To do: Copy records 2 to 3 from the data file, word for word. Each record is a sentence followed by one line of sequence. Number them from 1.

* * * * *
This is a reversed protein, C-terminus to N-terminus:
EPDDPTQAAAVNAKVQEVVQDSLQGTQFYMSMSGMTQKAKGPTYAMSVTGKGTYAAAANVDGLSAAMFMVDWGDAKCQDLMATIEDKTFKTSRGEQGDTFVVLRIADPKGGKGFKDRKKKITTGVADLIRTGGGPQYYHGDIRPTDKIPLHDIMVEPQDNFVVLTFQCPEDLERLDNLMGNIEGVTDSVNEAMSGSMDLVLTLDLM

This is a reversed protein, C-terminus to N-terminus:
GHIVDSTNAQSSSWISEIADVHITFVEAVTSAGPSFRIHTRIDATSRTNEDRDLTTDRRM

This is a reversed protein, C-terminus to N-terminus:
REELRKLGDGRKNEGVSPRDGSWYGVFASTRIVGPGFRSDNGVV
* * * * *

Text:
This is a reversed protein, C-terminus to N-terminus:
GHIVDSTNAQSSSWISEIADVHITFVEAVTSAGPSFRIHTRIDATSRTNEDRDLTTDRRM

This is a reversed protein, C-terminus to N-terminus:
REELRKLGDGRKNEGVSPRDGSWYGVFASTRIVGPGFRSDNGVV